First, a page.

I learnt a new word the other day—"inculturated". Apparently it has something to do with the way IT systems can become part of an organisation's way of working. All I do know is that the spell checker in Word hates it, which demonstrates how far "inculturated" is from any known English language derivative.
Anyway, I digress. My increased vocabulary was down to spending some quality time with CA to learn more about their vision, products and ideas on the future.
I must admit to still being a new boy at the CA party. I attended my first ever CA analyst event last year and I am still getting to grips with this sizeable beast of an IT vendor. I was aware of the problems faced by the old CA and have been watching their reinvention with interest. Being polite I only mentioned the old CA once but I think I got away with it.
John Swainson, CEO of CA, has got the virtualisation thing big time. Nowadays no significant IT vendor's pitch can be complete without at least some reference to virtualisation, but Swainson went one further in demonstrating his commitment by presenting the first 10 minutes of his keynote using Second Life. Despite my pretty intense dislike of these virtual worlds at least you felt he really believed in the whole virtualisation thing, whether he did or not. It was also heart warming to note that Swainson's avatar was a half way decent rendition of the real life chap. Unlike many who would be tempted to represent themselves as a nubile 25 year old blonde with suitable appendages.
From a virtualisation perspective CA have a good claim to have been doing it for 40+ years, based on their experience with mainframe computers. It certainly looks as if they will be squeezing every ounce of virtualisation experience from the organisation to ensure they become a decent player in the market. CA believes that virtualisation will succeed or fail based on the ability of organisations to manage the virtual installation. Few would disagree—the notion of dynamically building and deploying virtual servers on the fly, doing work and then uninstalling in a short period of time causes all sorts of management issues, from licensing through to security.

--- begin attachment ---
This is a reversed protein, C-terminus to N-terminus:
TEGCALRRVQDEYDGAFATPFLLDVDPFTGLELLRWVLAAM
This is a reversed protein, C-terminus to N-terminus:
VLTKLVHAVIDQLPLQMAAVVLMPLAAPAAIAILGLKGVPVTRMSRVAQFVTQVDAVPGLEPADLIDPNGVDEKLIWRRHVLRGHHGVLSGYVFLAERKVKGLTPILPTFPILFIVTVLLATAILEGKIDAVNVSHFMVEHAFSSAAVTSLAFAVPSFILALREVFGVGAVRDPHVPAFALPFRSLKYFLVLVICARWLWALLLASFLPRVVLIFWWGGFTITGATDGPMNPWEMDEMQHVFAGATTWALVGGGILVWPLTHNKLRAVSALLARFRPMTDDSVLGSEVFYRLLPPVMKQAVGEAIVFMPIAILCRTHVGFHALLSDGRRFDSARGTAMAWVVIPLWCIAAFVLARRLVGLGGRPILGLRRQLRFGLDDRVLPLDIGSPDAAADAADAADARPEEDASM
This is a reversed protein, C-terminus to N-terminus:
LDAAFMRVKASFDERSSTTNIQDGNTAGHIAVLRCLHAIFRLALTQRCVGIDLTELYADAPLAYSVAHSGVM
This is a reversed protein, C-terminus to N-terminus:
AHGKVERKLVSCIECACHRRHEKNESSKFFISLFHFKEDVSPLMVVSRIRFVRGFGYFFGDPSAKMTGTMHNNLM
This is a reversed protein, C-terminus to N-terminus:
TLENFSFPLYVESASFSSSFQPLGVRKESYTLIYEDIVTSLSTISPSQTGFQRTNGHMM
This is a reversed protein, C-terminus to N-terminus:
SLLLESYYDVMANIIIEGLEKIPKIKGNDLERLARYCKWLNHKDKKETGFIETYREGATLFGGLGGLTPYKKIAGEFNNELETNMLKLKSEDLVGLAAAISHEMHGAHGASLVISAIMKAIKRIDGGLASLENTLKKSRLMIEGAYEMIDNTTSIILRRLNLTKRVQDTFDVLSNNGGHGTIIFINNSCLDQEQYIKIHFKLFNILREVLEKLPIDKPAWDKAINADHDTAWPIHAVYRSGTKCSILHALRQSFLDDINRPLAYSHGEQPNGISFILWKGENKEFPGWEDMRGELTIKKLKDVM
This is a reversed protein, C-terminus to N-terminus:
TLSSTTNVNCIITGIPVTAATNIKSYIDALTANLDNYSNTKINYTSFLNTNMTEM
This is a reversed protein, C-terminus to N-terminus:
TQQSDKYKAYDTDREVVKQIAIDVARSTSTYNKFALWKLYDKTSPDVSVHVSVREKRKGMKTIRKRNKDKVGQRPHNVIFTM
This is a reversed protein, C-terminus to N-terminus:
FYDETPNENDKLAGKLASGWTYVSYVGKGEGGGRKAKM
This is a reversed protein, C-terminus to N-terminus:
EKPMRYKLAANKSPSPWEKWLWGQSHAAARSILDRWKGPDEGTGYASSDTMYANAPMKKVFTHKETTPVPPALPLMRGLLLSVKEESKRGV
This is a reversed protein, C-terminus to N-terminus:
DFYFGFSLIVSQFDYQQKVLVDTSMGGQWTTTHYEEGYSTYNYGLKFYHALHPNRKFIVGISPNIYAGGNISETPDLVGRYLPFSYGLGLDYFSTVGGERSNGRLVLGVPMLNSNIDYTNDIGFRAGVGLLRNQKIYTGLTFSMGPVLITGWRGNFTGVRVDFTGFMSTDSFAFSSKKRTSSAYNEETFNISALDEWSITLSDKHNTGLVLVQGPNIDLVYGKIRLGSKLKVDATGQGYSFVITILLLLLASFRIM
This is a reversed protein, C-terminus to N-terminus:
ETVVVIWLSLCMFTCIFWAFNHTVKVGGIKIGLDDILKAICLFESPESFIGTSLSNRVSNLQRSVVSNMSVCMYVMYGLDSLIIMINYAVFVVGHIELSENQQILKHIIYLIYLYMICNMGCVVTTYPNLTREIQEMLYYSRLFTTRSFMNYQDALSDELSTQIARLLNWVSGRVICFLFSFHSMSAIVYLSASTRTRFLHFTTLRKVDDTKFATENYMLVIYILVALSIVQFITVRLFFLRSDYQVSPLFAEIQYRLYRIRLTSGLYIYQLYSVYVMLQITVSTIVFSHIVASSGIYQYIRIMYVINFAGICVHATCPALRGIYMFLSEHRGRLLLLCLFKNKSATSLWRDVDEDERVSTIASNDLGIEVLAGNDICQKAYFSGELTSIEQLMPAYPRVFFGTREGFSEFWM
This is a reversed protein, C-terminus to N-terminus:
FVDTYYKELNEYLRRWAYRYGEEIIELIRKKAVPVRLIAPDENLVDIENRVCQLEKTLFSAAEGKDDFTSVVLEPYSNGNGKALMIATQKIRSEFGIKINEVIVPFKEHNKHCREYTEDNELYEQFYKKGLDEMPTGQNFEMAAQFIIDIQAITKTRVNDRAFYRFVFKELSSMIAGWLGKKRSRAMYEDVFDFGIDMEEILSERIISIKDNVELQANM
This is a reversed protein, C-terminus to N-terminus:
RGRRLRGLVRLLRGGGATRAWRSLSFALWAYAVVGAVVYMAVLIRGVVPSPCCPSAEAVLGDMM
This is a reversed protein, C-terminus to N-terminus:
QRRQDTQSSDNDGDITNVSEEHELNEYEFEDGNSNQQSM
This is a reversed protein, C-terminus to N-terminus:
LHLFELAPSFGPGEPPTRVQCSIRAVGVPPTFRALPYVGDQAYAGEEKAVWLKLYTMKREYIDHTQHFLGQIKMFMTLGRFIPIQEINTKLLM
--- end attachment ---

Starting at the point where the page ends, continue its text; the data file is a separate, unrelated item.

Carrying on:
According to Swainson there are 5 other disruptive technologies, as well as virtualisation, that CA are focusing on;
- Architectural convergence
- Social networking (inside the corporate network)
- Cloud computing
- The explosion of IP addressable devices
Whilst I would agree these are new challenges I do not feel I could label them all as disruptive.
Whilst looking into the near and medium term future is fine, the more important challenges faced by IT is how it can further integrate into the business and demonstrate real, tangible benefit, reduce costs and become a key part of an organisation's customer experience.
EITM - Enterprise IT Management is the place holder for CA's strategy to support organisations and help them govern, manage and secure their IT. In support of this and moves to software as a service (SaaS), CA announced a range of products that will help to deliver a more secure environment, including SOA Security Manager, designed to prevent XML-based malware attacks.
There is no doubt that CA has a very strong portfolio of products, coupled with a deep R+D culture. Despite the current economic conditions they remain bullish that their products will speak for themselves and that they will emerge from the inevitable downturn stronger than before. From what I have seen they seem to be on the right track.